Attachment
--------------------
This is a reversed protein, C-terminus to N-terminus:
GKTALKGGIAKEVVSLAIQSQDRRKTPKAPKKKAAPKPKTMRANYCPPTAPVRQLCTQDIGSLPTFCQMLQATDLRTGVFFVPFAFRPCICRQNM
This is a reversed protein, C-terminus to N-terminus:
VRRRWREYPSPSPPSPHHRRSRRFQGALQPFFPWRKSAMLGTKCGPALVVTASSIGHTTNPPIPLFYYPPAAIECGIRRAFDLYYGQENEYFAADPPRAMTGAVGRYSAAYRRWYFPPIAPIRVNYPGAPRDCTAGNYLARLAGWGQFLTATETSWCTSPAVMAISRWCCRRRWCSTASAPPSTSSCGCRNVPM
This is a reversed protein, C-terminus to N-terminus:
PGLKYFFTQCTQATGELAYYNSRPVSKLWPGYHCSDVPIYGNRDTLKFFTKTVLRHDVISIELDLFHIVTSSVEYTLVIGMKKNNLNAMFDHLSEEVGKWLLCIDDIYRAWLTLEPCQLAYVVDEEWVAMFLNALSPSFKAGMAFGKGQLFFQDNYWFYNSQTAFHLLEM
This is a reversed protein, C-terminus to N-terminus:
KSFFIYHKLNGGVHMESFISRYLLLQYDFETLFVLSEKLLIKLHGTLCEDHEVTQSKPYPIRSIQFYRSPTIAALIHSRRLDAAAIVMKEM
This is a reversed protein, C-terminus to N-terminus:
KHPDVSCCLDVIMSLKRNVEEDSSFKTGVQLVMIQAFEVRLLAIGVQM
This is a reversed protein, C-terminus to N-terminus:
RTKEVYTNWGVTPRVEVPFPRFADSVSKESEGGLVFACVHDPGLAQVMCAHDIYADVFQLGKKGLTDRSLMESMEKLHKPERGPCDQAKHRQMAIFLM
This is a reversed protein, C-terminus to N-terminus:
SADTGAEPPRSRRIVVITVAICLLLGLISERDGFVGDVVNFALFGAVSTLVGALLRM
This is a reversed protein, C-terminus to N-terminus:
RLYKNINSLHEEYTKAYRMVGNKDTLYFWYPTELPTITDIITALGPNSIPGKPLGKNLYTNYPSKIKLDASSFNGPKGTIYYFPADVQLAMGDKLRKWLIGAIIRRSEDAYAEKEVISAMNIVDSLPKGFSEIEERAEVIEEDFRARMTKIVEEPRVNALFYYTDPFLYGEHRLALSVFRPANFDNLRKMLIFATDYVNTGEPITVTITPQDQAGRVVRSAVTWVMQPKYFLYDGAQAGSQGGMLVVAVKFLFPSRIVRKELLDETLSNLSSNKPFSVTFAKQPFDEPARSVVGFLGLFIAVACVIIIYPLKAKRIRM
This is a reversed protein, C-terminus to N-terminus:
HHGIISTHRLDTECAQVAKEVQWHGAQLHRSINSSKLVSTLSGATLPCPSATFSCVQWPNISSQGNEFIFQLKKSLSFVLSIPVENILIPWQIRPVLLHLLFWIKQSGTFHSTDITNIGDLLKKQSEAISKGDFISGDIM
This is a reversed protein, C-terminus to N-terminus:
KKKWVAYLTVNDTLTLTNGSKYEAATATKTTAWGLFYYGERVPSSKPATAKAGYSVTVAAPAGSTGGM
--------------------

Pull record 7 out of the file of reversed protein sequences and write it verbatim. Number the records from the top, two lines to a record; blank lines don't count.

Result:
This is a reversed protein, C-terminus to N-terminus:
SADTGAEPPRSRRIVVITVAICLLLGLISERDGFVGDVVNFALFGAVSTLVGALLRM